It's a long way between "Kyrie" and Kiss, a bit like the gap between mercy and mayhem, divinity and "Deuce." But the title track from 1982's Creatures of the Night does put the hottest band in the land just one degree of separation from "Kyrie" hitmakers Mr. Mister.

Steve Farris, who was Mr. Mister's lead guitarist from its formation that same year until 1988, also played the solo on "Creatures of the Night," which was the album's third single. He was part of a corps of players that Kiss worked with during the recording of the album, following Ace Frehley's departure from the band. Vinnie Vincent, who co-wrote three of Creatures' nine tracks, wound up getting the gig (though was pointedly never an "official" member of Kiss), while Farris was part of a core that also included Robben Ford on two tracks and reportedly other potentials such as Richie Sambora and Steve Hunter.

Farris told the Tone-Talk podcast that he was approached by "some guy" in Los Angeles who asked if he'd be interested in auditioning for Kiss. The guitarist dropped off a tape at the band's management office in Hollywood to touch base with a "completely uninterested" assistant, thinking that nothing would happen. Two weeks later he received a call from Paul Stanley asking for a formal audition at the Record Plant studio, where he had to wait in the hall for three hours while Bob Kulick went through his audition in the facility's Studio D.

Listen to Kiss' 'Creatures of the Night'

Finally, in the room, Farris was shown the song that would house "maybe the most famous solo I've ever played ... that's the second take of my audition." Stanley and Gene Simmons were pleased; so, apparently was another famous guitar player, according to Stanley in his memoir Face the Music: A Life Exposed. "Eddie Van Halen came to the studio knowing we were looking for a guitar layer," Stanley wrote. "He listened to some of the stuff we had, including a solo on the title track by Steve Farris. 'Wow, why don't you get that guy?' asked Eddie. He was blown away."

Farris, who was also working with Eddie Money as well as in the nascent Mr. Mister, seemed to be given serious consideration. He told Tone-Talk that "they said, 'Will you dye your hair black?' 'Sure.' Can you wear high heels?' 'I'll give it a try.' ... For a couple weeks I thought I might be the new guitar player." Not being a singer worked against Farris, although he noted that he has "the dubious distinction of having played 'Honky Tonk Women' with Kiss, [with] me singing lead vocal. ... I didn't hear from them again for two weeks, and then I do get a call from Paul, 'You know, we don't think you're the right guy for the band but we want to hire you to do sessions." In his book, Stanley simply maintained that "we had rehearsed with Farris, but the fit hadn't been right."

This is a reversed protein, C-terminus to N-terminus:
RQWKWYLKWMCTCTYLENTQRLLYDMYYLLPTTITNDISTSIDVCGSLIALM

"Creatures of the Night," the song, was one of three Stanley co-wrote for the album with Adam Mitchell, a Scottish native who'd been in a band called the Paupers and had also written for Olivia Newton-John, Johnny Cash, Merle Haggard and others before he came into the Kiss universe. He was recommended by Creatures producer Michael James Jackson and went on to co-write songs on the band's 1987 album, Crazy Nights, and 1989's Hot in the Shade.

"Adam was just a terrific songwriter," Stanley told uDiscoverMusic in 2022. "I'm not one of those people who believes that as a writer, you stay in your lane. If you're a good writer, you can write anything. Adam and I got together and knocked out a bunch of really good songs. I've always believed that there had to be a signature song for each album. Most of the time, it was a song that I would come up with. 'Love Gun,' for example, 'Detroit Rock City.' We needed a song that encapsulated and kind of gave a preview as to what the whole album was, both in terms of attitude and sonics. Adam and I wrote 'Creatures' quickly. From 'Creatures' we did 'Danger,' and we just had a ball writing."

"Creatures of the Night" was initially the B-side for Creatures of the Night's lead single, "I Love It Loud," before it was released as an A-side six months later. It was the final single from the album as well as Kiss' last single in makeup for two decades.

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